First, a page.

Nepal | January 17, 2020

Students’ unions: Do we need them now?

Tribikram Ghimire

During the FSU election, none of the students’ unions includes the concerns and problems of the students. Rather their agenda read like a political manifesto. An FSU election is similar to a mini election of the political parties

Illustration: Ratna Sagar Shrestha/THT

Depending on the country, the purpose, assembly, method and implementation of a students’ union vary. Universally, the purpose of a students’ union (other countries) or students’ government (United States) is to have the representation of fellow students in some way. In fact, students’ unions are run by students, independent of an educational facility. The purpose of these organisations is to represent students both within the institution and outside, including on local and national issues. Students’ unions are also responsible for providing a variety of services to students.

Students’ unions can address a wide range of issues from the welfare of students to social issues and from the curriculum to the menu of the university cafeteria. Students’ unions are often also responsible for maintaining the student culture, from parties to housing and tutoring. Depending on the organisation’s makeup, students can get involved in the union by becoming active in a committee, by attending councils and general meetings, or by becoming an elected officer.

Now let’s talk about Nepal. The Jayatu Sanskritam rebellion in 1947 was the first students’ uprising, in which predominantly Brahmin students of a Sanskrit language school went on an agitation for modernising the curriculum. The role of the students was to create awareness among the people and to spread political consciousness as the beginning of democracy.

Since then, there have been more than two dozen students’ unions in Nepal, which are driven by both major and minor political parties and groups.

And the agendas of these parties have always been in favour of their head party rather than raising a voice for students’ welfare. These students’ unions hold the flags of their political parties and run along the party principles.

In Nepal, the students’ unions are just politicised bodies and often serve as a training ground for aspiring politicians. Students’ unions generally have similar objectives irrespective of the extent of politicisation. The education sector has been heavily influenced by politics. The unions never raise the important agendas of the students. No radical change has resulted in the education field due to the students’ union. Though they stand as a students’ union, their root is the political party and it is just like any other sister wing.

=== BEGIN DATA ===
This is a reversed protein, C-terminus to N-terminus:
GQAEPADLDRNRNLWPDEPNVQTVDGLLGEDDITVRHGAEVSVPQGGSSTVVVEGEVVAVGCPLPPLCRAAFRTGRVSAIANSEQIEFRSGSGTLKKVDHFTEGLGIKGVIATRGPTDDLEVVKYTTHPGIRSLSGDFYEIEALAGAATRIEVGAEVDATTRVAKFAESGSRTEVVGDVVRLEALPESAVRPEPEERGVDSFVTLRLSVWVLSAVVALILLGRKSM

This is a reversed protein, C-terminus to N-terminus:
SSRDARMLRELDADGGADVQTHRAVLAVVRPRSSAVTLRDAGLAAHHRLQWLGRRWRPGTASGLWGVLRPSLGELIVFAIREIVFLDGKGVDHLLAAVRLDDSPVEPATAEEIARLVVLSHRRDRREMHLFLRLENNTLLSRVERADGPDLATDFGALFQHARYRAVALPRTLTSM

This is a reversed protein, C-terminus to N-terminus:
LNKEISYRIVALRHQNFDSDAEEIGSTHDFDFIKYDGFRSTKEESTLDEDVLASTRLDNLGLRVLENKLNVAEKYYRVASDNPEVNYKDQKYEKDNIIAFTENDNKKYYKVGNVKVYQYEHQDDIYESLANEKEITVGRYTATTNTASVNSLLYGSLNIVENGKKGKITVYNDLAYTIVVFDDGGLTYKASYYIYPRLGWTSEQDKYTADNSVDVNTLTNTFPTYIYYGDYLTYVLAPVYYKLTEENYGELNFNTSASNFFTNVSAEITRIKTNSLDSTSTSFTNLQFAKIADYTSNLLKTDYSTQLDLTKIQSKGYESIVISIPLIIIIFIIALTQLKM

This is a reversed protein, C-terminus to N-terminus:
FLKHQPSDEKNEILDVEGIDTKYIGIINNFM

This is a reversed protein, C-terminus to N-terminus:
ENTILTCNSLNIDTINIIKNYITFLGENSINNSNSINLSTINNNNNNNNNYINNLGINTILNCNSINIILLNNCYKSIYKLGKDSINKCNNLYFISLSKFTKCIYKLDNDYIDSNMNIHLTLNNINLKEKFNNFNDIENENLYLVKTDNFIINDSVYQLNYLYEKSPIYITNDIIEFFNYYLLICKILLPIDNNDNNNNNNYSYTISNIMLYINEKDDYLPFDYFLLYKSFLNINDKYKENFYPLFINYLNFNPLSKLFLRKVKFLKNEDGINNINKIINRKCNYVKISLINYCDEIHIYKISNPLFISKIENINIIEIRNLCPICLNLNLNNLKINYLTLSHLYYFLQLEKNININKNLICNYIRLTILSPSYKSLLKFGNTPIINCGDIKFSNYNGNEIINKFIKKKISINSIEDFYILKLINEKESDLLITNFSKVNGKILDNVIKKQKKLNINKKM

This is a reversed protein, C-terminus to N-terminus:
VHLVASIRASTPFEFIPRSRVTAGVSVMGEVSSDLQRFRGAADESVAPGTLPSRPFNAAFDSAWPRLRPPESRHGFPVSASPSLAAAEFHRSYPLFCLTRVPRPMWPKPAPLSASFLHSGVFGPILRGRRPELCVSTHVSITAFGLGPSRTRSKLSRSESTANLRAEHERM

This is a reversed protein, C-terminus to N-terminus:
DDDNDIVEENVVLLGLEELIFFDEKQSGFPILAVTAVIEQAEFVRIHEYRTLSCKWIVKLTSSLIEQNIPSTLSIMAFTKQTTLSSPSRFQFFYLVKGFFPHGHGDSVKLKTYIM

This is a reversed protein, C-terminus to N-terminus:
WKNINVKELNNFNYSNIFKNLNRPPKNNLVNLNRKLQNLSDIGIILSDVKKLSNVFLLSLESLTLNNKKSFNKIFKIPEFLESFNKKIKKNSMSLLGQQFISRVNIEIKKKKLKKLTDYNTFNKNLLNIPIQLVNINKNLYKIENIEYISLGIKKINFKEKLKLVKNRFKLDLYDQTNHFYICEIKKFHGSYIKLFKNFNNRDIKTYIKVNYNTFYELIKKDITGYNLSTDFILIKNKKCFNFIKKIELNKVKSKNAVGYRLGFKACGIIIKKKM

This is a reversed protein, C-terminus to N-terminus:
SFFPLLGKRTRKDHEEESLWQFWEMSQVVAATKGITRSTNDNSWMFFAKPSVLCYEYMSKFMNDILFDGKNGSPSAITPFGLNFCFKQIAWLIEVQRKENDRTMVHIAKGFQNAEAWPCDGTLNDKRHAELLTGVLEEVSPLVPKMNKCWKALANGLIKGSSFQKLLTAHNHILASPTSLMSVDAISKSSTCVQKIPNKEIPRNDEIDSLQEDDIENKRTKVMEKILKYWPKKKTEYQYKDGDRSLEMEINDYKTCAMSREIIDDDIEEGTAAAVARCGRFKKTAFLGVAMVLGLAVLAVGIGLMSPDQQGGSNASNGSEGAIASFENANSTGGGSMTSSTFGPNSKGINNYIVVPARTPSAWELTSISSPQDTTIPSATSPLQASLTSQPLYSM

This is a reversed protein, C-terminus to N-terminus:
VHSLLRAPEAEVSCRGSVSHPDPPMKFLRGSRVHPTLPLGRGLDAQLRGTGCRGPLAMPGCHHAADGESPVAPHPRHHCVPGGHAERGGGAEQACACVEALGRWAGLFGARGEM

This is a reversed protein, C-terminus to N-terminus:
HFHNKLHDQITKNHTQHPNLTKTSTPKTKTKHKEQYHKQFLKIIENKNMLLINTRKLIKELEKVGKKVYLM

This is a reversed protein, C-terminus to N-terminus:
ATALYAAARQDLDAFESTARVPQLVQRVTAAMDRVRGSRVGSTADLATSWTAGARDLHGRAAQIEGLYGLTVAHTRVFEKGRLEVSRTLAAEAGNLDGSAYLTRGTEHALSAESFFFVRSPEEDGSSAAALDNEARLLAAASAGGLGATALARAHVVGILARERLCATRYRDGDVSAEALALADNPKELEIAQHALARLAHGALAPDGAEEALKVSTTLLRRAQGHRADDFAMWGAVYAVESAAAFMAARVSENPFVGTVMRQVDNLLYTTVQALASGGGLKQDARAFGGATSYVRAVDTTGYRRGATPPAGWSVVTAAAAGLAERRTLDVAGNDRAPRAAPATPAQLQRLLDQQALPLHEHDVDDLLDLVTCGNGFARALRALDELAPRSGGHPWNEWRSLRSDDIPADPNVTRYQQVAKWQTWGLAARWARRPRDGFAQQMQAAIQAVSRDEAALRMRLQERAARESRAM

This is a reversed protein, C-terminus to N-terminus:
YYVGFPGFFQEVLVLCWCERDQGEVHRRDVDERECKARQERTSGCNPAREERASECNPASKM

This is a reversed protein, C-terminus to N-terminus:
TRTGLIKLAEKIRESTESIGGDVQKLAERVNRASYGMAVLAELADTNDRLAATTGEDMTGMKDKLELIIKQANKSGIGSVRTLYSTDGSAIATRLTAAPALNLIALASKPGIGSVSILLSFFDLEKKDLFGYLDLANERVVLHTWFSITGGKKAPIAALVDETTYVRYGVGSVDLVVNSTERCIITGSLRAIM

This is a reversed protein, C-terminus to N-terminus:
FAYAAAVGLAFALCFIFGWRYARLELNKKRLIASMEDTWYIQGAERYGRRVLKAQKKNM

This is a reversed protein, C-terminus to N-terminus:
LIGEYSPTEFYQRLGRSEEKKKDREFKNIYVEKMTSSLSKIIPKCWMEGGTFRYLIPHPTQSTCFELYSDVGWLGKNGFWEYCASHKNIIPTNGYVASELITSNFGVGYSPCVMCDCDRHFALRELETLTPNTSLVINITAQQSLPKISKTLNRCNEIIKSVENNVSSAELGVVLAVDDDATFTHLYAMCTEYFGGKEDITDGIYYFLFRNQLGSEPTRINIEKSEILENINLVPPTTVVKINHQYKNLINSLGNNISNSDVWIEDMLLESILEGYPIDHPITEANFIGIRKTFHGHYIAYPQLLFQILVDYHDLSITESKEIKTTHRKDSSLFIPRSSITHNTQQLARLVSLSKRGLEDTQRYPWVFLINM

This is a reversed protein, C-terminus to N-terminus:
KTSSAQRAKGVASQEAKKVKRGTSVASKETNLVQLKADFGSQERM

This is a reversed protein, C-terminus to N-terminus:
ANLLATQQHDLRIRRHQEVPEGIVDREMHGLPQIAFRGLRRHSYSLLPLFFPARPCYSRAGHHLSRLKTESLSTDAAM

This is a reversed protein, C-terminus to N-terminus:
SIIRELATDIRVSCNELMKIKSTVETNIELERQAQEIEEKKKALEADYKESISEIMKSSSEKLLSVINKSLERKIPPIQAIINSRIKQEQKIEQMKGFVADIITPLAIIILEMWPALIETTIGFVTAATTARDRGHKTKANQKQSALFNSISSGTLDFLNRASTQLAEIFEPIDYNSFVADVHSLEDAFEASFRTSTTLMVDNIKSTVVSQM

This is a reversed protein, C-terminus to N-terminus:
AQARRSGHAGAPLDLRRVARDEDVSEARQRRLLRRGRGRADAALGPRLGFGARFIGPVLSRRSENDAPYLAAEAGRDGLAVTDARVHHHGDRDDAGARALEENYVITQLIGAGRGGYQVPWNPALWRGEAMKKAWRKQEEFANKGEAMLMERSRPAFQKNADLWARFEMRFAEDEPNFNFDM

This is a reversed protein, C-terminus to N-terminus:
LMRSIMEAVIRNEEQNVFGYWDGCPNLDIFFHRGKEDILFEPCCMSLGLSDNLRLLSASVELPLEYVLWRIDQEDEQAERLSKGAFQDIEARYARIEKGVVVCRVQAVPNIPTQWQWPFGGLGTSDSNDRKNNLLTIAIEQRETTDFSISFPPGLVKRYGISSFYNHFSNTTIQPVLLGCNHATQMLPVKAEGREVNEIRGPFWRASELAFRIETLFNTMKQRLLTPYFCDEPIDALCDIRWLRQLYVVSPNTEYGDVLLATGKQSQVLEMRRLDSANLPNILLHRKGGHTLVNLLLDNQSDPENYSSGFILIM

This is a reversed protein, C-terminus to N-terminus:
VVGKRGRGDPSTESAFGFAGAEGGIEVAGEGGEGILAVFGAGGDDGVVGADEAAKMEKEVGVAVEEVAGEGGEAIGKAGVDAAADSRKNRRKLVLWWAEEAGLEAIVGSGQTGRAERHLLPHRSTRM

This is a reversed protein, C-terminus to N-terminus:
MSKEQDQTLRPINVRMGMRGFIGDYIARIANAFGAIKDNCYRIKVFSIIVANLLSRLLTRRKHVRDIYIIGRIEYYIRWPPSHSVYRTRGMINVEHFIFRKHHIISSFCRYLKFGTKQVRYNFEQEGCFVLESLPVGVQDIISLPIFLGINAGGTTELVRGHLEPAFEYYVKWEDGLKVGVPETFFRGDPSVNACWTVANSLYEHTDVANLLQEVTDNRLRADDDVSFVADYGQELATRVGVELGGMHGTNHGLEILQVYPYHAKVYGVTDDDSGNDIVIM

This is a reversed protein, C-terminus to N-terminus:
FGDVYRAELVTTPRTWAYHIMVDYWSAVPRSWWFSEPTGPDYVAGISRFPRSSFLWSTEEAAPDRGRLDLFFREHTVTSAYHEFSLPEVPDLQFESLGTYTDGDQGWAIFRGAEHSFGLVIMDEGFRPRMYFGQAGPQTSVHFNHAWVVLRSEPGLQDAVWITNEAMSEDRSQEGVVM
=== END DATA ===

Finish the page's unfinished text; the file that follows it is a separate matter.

The political parties have intentionally sustained a structure of this sort to maintain their high-handedness in the power game. Sad but true, many youths of Nepal have become victims of political servitude in various ways with growing unemployment in the country. With high ambitions, they become ready to work under their dictum by often compromising their values and integrity.

It is really painful to note that the students’ unions in Nepal have made the system handicapped and dysfunctional. Perhaps, the education sector has been the hardest hit in present day Nepal. Frequent closure of educational institutions to get petty demands met by the partisan students’ unions was rife in the past although this has slightly got reduced in recent times.

Ranging from padlocking the Vice Chancellor’s office in the university to vandalising the academic departments for not getting good marks in the exam, such unions have shown their true face plenty of times, leaving a negative impression upon the non-partisan young minds.

In fact, they have practised politics to exacerbate chaos and anarchy in the country. The situation could have been different, had they taken a constructive path to direct their leadership towards the welfare of students.

Almost every campus in Nepal has at least half a dozen students’ unions that fight and argue with each other unnecessarily, from which it is apparent that they are not fighting for the betterment and management of the education system.

As loyal cadres of their parties, they leave no stone unturned to please their senior leaders. No union election has ever been held without a fight. They cannot tolerate the presence of another group of students, and are all out to grab power. To this extent, they have often resorted to violence, extortion and other anti-social activities. Rather than press the parties to follow the vision of national development, they opt to dance to the tune of their main leaders. We believe that universities produce qualified and skilled manpower that can lay the foundation for development, but the students’ unions are ruining everything.

Why are students’ unions necessary in contemporary times? Their significance during the periods of political turmoil in Nepal cannot be underestimated.

Their contribution and sacrifices were crucial during the different political changes in the history of Nepal. But the question is, if the unions were formed simply to raise the agendas and issues of their party, then, almost all the demands raised by the political parties have already been accomplished. So why is there a need of these students unions now? Why can’t they leave the students’ unions and enter politics directly?

During the election of the Free Students’ Unions, none of the students’ unions includes the concerns and problems of the students. Rather their agenda read like a political manifesto. An FSU election is similar to a mini election of the political parties to measure their popularity among the youths.


A version of this article appears in print on March 13, 2019 of The Himalayan Times.

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